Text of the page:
Finally, because the deluxe model is literally made from the same parts, just with a few extras I was able to move the tabs that hold the grates and water pan in place around, and add the bolts from the older smoker that allow you to lock the body onto the base pan at the botom.  This gave me my locking bolts, tabs for the water pan, and two grates for smoking meat.  I may at some point add another set of bolts to allow for three racks of meat and/or greater flexibility in the height level at which I place different meats, but for now I think this will work.  
So, there you have it.  This is the finished product except for one minor modification I still have planned, and one that I've considered, but I'm not sure is necessary.  I've got a flat oven gasket from Rultand Inc. ordered that I'm going to put around the lid just below the lip to seal off the gaps between lid and body (the body is not perfectly round, especially at the joint), so that I can have full control of the exhaust via the damper on the lid.  If there is enough of the high temp sealant leftover I may use a little around the inside of the door as well.

The second modification that I'm not sure is necessary, but I may do just for grins, is to remove the side handles from the leftover smoker and add them to the base pan.  This would allow you to easily pick up and move the base pan even while it was hot.  I'm not sure how necessary that would be, but it might be nice to have the option.
It's been a fun little project and I'm hoping to burn a good hot empty fire in the morning just to condition it a bit (can't promise I won't throw some sausages on) and then give it a test run with a bunch of chicken legs.  If all goes well I'm hoping to do another pork shoulder/picnic roast soon.  Happy barbecuing!
 
 
Picture
Ingredients
  • 1 whole rabbit (sans head)
  • Olive oil
  • 3-4 strips of bacon
  • 2 tspns ground sage
  • 2 tspns ground thyme
  • 2 tspns salt
  • 2 tspns black pepper
  • 1 tspn paprika
  • 4 sprigs fresh rosemary
  • 1/8 cup table salt or 1/4 cup kosher/sea salt
  • Wood chips


Preparation
  1. Boil a small amount of water with salt in it. Then add enough more water to cover rabbit and soak rabbit for a 1-3 hours.  If brining longer put in sealable bag or container and refrigerate.  You can also use this time to defrost a frozen rabbit as it brines.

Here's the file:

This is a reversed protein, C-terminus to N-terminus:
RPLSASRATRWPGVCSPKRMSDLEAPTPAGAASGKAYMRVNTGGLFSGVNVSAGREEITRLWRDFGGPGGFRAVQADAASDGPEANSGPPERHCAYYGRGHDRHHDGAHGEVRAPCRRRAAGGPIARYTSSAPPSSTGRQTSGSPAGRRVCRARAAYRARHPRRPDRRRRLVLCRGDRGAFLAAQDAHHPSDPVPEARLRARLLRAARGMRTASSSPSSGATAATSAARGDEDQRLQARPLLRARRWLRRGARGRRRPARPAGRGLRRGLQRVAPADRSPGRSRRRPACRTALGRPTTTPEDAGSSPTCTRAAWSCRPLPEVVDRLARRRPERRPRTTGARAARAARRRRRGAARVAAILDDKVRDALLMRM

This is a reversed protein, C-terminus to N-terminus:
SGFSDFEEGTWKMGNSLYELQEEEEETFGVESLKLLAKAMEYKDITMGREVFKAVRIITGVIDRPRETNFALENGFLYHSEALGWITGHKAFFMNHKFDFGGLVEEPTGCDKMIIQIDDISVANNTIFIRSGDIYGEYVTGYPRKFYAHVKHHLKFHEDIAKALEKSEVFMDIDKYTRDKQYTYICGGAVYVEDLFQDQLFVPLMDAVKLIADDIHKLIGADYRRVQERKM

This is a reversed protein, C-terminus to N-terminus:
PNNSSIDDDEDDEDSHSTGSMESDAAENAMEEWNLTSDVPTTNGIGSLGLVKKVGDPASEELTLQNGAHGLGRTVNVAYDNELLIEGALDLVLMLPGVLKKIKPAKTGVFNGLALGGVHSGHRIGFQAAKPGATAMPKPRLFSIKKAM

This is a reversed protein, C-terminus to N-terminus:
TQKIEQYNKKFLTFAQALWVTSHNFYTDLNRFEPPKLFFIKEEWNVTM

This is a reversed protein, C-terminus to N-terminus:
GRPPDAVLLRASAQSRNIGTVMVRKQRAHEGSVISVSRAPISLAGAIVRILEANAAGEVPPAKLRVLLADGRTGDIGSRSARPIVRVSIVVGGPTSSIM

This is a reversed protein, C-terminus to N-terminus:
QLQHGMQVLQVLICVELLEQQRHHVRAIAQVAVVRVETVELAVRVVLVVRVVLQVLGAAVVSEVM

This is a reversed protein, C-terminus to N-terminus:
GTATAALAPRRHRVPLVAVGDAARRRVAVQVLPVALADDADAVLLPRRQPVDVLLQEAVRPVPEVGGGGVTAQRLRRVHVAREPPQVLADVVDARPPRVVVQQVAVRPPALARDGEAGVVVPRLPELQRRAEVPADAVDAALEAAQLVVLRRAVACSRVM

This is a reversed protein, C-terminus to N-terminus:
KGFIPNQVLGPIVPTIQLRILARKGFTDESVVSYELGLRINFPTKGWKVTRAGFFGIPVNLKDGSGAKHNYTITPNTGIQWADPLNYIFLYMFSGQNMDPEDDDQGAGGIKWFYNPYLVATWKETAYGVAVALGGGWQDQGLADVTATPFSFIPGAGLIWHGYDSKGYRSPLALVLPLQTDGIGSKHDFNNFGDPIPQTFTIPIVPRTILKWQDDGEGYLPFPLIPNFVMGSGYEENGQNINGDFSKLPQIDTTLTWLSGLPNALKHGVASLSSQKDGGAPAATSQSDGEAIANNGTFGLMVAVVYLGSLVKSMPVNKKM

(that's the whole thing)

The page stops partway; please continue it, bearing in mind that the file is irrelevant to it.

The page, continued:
2. Rinse rabbit and pat dry.  
  3. Begin soaking wood chips.
  4. Break the back/ribs to lay the rabbit out flat on a cookie sheet or roasting pan.
  5. Puncture rabbit all over the meaty areas with a skewer or some other sharp  object to allow the juices and seasonings to penetrate the thin membrane on the outside.
  6. Pour olive oil on both sides of the rabbit and rub it in.
  7. Mix together in an old spice jar the sage, thyme, paprika, salt and pepper and then sprinkle over rabbit on both sides patting it onto the flesh.
  8. Finely chop fresh rosemary and sprinkle over both sides of the rabbit.
  9. Place pieces of raw bacon all over the back and meaty portions of the rabbit to prevent drying it out (and so that you can have bacon with your rabbit : ).
  10. Place wood chips on the grill directly over burners either in a smoke box or wrapped in tin foil with holes punched in the top and turn the grill on high on one side under the wood chips.
  11. When the grill is hot and the chips are smoking place the rabbit (still on the cookie sheet/roasting pan) on the grill on the side with the burners off (i.e. cook with indirect heat).
  12. Keep the grill between 240 and 300 degrees and rotate the pan as necessary for even cooking.  (Note: the hind legs will need more cooking than any other part because of the thickness, so start with them closest to the heat source).
  13. Timing varies.  Probably 2-4 hours depending on temperature consistency, but after an hour or so check the temp.  When you get to 155-160 degrees throughout you can turn the grill off.  
  14. Let the meat sit as the grill cools a bit and you prepare sides, etc. so that it can rest for 10 minuts or so.
  15. Cut the rabbit up, serve and enjoy.